The other major cost saving comes from pooling funds, resulting in lower fees and higher returns. The NIRS estimates that this method generates a further 27 per cent in cost savings.
All of which points to the value of large employer plans over an individual approach. “In order to provide the same value of retirement benefit, the contribution to a DC scheme such as a 401(k) (the individual money purchase plans available in the US) would need to be 30 per cent higher than in a traditional DB plan,” adds Ms Coffing. “The National Institute on Retirement Security puts this number as high as 48 per cent.”
A different approach
However, there is one drawback of the NIRS findings: they are based on DB schemes, which have become unsustainable for many employers because they have to shoulder all the risk and plug the yawning pension deficits that most schemes now face.
This is why a different approach is needed to make the “more bang for your buck” more palatable (and affordable) to employers. Plans such as the Milliman SIP can offer similar savings to those identified by the NIRS for traditional DB schemes, but without requiring plan sponsors to shoulder the market risk.
Ms Coffing says that unlike traditional DB plans, liabilities and assets move together with a SIP. That keeps such a plan funded in all market conditions. “This enables a different investment approach, allowing returns to be maximised because there is no risk of jeopardising plan funding,” she adds.
Maximising investment returns is not the only way these newer types of schemes boost retirement incomes. One of the major issues for retirees in the UK, for example, has been the recently abolished requirement to buy an annuity. With interest rates at a historic low, this has meant pension incomes have suffered too.
With a SIP model, retirement funds continue to be invested (and therefore grow) even after retirement, but some of the upside is held back so that when markets fall - which they inevitably do from time to time - these “reserves” can be used to smooth out the retirement income of scheme members. In this respect, they offer an important element of a traditional DB scheme: a secure stream of income in retirement.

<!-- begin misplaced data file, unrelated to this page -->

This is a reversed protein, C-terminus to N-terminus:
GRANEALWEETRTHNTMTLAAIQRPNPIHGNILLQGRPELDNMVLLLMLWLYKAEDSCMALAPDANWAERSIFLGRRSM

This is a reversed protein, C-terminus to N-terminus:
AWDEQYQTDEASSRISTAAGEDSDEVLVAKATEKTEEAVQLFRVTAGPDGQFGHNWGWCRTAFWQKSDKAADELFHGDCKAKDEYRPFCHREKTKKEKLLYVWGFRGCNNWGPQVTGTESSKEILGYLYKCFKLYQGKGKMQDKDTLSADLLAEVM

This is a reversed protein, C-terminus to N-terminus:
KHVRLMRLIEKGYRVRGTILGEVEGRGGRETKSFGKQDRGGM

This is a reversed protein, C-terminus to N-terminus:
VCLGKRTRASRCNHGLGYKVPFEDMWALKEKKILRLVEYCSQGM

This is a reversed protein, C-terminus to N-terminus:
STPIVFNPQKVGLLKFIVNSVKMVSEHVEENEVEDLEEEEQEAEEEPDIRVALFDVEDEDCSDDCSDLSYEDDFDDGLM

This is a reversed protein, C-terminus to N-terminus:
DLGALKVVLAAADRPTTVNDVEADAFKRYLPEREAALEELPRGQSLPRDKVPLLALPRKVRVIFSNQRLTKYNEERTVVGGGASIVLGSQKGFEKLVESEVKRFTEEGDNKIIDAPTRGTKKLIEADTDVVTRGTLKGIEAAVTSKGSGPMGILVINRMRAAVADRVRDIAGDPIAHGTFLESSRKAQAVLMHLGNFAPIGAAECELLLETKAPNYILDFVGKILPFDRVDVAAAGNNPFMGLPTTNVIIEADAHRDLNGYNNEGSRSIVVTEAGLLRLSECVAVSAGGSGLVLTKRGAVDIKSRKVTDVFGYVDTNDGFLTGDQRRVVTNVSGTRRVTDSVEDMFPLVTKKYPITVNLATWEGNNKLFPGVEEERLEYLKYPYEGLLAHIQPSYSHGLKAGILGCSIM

At the same time, a SIP approach overcomes two of the most significant risks of DC schemes: the risk of lost investment growth as individuals approach retirement and the risk of a poor retirement income.
Although these plans are a very new type of solution to the pension funding problem, they are already generating a great deal of interest.
Skills gaps and talent problems
In the US, Milliman has found that large unions are particularly interested in these new pension plans because they provide better benefits for plan members. Meanwhile, private sector employers are now also showing interest, but for a different reason: workplace productivity and motivation.
“Corporate sponsors who moved to DC plans are finding that employees are not saving enough to retire,” explains Ms Coffing. “This is leading to increasing numbers of older workers, who may be disengaged, finding they are stuck in the workforce because they don’t have sufficient funds to retire.
“At the same time, younger workers are likely to become increasingly frustrated as their route to the top is blocked by older workers (the ones without sufficient pension income).
“Redesigning retirement plans to provide better retirement incomes can therefore help firms to manage their workforce better – and for the same cost and with the same risks – enabling mature workers to retire and also providing an attractive benefit to millennials who are more concerned about security.”
This content was produced by FT², the advertising department of the Financial Times, in collaboration with Milliman.